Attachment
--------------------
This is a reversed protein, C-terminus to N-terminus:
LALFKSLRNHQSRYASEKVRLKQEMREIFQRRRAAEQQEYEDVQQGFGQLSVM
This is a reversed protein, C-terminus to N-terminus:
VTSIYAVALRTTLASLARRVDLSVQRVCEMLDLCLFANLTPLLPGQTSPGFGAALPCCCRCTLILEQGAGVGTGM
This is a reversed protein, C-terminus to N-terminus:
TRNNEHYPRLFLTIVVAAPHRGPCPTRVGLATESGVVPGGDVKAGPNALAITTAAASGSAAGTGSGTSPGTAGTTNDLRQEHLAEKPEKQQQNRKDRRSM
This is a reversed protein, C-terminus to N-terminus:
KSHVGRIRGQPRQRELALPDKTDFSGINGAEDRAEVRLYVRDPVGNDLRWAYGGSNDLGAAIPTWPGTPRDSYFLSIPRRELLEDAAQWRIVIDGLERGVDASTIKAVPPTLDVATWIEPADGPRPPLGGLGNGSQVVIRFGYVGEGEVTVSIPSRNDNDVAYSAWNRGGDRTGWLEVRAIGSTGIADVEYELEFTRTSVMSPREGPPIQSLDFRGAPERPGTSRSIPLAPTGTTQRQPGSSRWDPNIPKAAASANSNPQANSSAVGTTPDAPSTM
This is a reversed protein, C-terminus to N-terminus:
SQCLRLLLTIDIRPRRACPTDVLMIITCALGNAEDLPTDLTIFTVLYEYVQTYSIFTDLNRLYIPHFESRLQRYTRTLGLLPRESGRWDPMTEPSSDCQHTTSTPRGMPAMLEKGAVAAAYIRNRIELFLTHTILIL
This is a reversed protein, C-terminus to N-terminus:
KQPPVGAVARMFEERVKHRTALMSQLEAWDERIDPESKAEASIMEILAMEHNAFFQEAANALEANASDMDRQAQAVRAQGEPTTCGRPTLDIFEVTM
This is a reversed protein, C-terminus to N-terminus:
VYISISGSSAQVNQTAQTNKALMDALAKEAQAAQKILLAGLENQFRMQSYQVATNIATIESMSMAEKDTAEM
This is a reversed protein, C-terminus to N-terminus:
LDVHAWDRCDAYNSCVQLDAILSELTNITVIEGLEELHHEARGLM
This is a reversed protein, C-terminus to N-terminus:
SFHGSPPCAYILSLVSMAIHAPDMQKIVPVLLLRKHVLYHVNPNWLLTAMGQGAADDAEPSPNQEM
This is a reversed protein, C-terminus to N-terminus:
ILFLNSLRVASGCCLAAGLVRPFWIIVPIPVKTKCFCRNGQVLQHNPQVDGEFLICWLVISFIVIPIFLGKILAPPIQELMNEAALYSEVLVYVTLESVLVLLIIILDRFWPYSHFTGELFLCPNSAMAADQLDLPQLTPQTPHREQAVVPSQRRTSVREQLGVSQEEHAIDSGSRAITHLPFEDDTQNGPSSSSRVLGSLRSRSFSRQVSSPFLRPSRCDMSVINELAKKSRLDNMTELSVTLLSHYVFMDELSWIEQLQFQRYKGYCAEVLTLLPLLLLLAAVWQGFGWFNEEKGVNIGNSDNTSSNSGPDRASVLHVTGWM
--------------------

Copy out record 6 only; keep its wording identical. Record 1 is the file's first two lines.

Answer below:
This is a reversed protein, C-terminus to N-terminus:
KQPPVGAVARMFEERVKHRTALMSQLEAWDERIDPESKAEASIMEILAMEHNAFFQEAANALEANASDMDRQAQAVRAQGEPTTCGRPTLDIFEVTM